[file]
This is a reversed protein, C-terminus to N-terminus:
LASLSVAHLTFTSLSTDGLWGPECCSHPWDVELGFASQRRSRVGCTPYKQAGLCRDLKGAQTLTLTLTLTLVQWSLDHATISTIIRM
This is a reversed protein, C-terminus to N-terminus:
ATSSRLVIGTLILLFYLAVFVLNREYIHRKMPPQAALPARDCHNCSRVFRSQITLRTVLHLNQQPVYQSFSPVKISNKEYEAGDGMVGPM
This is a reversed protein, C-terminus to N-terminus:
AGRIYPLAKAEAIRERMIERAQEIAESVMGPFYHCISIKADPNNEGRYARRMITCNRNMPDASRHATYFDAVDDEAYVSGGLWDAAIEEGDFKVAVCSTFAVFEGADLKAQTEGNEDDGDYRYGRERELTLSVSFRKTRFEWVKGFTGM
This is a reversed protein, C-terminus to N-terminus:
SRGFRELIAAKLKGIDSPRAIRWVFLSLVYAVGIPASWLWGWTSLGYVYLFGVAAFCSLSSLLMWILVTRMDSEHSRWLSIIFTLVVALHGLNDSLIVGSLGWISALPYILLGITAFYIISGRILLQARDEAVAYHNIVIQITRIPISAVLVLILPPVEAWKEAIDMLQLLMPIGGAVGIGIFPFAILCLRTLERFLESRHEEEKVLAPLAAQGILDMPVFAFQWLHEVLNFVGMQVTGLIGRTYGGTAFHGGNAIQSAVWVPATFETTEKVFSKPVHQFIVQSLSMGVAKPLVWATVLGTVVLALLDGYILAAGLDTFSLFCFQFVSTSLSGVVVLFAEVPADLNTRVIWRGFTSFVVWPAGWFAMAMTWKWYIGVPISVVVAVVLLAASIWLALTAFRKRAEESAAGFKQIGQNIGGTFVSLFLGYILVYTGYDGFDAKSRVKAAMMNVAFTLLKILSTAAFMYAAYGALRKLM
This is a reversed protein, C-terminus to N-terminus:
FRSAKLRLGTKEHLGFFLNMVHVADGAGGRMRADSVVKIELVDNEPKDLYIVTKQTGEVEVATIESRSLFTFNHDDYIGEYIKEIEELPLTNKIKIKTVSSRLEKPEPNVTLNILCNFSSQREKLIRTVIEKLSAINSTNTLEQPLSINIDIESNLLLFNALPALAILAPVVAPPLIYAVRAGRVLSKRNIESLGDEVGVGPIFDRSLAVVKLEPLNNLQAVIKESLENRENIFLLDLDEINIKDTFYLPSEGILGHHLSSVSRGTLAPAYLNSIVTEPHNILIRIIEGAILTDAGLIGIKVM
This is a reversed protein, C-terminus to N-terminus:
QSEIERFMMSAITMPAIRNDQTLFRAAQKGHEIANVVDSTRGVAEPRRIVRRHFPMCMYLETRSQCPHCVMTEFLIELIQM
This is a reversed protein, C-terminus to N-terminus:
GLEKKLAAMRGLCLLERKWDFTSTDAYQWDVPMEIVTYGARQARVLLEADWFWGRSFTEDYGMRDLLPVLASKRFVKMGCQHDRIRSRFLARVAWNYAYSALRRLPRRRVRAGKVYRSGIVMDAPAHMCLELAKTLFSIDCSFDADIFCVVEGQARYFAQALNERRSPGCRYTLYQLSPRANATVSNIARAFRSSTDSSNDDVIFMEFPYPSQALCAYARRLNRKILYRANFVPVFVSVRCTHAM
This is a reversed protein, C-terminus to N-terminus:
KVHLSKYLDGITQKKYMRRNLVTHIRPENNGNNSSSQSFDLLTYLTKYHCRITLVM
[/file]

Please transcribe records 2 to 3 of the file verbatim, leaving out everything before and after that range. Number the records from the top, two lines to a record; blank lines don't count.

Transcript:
This is a reversed protein, C-terminus to N-terminus:
ATSSRLVIGTLILLFYLAVFVLNREYIHRKMPPQAALPARDCHNCSRVFRSQITLRTVLHLNQQPVYQSFSPVKISNKEYEAGDGMVGPM
This is a reversed protein, C-terminus to N-terminus:
AGRIYPLAKAEAIRERMIERAQEIAESVMGPFYHCISIKADPNNEGRYARRMITCNRNMPDASRHATYFDAVDDEAYVSGGLWDAAIEEGDFKVAVCSTFAVFEGADLKAQTEGNEDDGDYRYGRERELTLSVSFRKTRFEWVKGFTGM